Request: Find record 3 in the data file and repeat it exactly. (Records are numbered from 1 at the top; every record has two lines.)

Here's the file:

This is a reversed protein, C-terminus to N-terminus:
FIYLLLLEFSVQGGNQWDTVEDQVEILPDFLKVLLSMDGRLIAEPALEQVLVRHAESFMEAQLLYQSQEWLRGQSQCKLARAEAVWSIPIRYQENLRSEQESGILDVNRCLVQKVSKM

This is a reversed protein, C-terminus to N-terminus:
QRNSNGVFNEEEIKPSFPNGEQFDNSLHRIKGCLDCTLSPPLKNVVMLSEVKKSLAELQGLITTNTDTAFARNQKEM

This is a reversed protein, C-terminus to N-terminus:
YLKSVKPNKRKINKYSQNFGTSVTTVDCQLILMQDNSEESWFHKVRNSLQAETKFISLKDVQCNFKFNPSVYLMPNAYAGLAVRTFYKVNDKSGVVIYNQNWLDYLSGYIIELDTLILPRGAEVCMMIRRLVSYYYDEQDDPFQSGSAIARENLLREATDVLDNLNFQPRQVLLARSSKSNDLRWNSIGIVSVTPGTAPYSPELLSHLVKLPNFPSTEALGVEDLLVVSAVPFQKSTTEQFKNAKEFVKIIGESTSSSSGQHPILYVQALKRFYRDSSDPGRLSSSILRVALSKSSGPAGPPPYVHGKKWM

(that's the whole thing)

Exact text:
This is a reversed protein, C-terminus to N-terminus:
YLKSVKPNKRKINKYSQNFGTSVTTVDCQLILMQDNSEESWFHKVRNSLQAETKFISLKDVQCNFKFNPSVYLMPNAYAGLAVRTFYKVNDKSGVVIYNQNWLDYLSGYIIELDTLILPRGAEVCMMIRRLVSYYYDEQDDPFQSGSAIARENLLREATDVLDNLNFQPRQVLLARSSKSNDLRWNSIGIVSVTPGTAPYSPELLSHLVKLPNFPSTEALGVEDLLVVSAVPFQKSTTEQFKNAKEFVKIIGESTSSSSGQHPILYVQALKRFYRDSSDPGRLSSSILRVALSKSSGPAGPPPYVHGKKWM